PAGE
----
After the school staff called police, Mr. Moore called back and made more threats, police said.

After Mr. Moore’s call, the school’s exterior doors were locked but students were allowed to move about the school and continue with their classes.


Man pleads guilty in goose hunting sting

The charter boat captain and restaurant owner known as “Cap’n Buddy” pleaded guilty to illegally hunting Canada geese.

Levin Harrison, 73, entered the plea yesterday in federal court in Baltimore.

According to the plea deal, Harrison took two undercover U.S. Fish and Wildlife officers on a hunting trip in January 2006, and he let them shoot four Canada geese apiece. The daily limit is two geese per person. He then posed for a picture with the agents and the eight geese they had killed.

Harrison was ordered to pay a $5,000 fine and contribute $675 to the Wildlife Replacement Fund. He also must give up his commercial hunting guide’s license.


O’Malley gets taste of life on a farm

Gov. Martin O’Malley — a city slicker by Eastern Shore standards — climbed into a chicken house and revved a tractor yesterday during a farm tour designed to highlight his interest in agriculture.

Mr. O’Malley, raised in Montgomery County and most recently mayor of very urban Baltimore, toured a poultry farm and learned about agricultural research as he touted the state budget recently approved by the Maryland legislature. The budget includes almost $9 million for cover crops — a record amount for the initiative to reduce harmful runoff into the Chesapeake Bay.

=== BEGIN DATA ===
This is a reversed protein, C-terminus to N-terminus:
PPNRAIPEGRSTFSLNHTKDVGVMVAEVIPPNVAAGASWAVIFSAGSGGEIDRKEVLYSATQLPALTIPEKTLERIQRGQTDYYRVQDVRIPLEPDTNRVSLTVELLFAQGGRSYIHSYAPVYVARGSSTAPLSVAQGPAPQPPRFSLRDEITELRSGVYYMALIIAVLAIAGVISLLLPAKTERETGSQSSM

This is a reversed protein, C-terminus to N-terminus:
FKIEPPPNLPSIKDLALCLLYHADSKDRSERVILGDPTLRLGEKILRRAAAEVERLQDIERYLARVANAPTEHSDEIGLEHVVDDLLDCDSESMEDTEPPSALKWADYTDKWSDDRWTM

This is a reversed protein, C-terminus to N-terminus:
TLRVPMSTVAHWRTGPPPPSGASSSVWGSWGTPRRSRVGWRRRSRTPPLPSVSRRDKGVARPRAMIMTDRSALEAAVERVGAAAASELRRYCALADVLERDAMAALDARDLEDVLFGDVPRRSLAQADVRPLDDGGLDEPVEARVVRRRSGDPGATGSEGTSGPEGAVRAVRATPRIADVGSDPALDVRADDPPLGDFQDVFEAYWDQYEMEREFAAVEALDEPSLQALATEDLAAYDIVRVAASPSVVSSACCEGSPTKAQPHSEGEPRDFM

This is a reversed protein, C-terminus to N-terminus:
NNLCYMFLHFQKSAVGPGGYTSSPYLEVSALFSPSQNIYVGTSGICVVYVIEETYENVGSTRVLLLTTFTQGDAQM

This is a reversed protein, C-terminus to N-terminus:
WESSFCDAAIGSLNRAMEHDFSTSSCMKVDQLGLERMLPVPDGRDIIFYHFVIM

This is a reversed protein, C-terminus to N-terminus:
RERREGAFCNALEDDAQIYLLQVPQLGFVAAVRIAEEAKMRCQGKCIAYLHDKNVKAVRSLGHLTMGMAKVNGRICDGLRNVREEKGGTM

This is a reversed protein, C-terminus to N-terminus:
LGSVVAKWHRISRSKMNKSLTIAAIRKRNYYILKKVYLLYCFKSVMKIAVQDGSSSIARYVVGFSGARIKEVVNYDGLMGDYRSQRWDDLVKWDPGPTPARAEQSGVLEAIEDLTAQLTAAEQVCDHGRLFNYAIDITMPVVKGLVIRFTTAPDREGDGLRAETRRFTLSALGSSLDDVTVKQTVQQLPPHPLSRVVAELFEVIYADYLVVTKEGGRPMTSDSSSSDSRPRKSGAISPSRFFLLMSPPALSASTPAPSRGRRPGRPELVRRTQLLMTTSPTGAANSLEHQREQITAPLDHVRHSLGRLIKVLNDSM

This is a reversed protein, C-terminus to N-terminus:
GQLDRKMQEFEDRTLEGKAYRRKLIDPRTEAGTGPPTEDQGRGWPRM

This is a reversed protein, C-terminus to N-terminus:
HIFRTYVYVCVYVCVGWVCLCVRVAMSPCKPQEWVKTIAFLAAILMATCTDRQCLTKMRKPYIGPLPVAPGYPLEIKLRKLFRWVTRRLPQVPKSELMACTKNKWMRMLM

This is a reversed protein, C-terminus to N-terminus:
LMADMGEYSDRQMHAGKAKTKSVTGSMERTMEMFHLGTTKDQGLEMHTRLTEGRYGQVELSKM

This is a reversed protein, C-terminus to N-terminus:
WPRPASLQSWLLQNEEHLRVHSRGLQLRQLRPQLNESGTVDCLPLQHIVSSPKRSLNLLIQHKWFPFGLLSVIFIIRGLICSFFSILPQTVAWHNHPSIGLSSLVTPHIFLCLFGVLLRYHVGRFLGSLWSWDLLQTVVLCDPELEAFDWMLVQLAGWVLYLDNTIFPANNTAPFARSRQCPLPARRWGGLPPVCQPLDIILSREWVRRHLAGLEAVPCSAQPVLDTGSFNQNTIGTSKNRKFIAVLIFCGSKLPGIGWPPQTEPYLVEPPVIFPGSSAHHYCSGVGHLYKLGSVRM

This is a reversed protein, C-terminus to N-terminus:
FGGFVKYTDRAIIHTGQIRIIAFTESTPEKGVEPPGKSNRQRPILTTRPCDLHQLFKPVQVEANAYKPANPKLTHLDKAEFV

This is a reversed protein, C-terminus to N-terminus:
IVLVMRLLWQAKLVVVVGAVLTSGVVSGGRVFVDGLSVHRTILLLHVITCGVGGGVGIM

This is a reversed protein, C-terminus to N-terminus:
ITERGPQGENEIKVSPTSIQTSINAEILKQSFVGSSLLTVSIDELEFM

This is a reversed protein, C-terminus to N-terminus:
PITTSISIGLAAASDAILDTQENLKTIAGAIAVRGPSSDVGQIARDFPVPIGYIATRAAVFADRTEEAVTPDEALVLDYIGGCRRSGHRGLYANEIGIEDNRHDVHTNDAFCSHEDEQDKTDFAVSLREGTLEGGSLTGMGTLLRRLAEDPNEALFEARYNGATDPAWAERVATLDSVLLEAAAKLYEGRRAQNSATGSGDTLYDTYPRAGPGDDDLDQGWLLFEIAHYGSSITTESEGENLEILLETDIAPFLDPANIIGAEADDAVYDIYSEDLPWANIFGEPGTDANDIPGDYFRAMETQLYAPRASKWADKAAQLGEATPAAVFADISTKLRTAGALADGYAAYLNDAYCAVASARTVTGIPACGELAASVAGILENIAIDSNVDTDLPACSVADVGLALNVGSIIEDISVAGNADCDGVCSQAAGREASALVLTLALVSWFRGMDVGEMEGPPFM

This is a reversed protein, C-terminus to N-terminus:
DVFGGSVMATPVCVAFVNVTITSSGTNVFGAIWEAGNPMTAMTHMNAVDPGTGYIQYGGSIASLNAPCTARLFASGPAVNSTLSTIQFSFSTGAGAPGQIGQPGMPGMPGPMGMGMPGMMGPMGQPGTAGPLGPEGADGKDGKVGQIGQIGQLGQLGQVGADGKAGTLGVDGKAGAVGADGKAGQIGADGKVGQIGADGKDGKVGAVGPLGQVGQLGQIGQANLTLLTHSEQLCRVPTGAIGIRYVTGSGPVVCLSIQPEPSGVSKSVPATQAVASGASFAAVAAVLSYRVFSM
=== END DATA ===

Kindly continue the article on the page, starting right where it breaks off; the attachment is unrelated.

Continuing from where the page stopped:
The governor, a Democrat, also touted $3 million for a state agency charged with helping agricultural start-up businesses. That is up from about $1 million last year.

He spent the morning at the University of Maryland, Eastern Shore, where he toured the state’s only orchid greenhouse and learned about a manure spreader that places the manure a few inches underground to prevent nutrients from washing away and polluting nearby waterways.

From wire dispatches and staff reports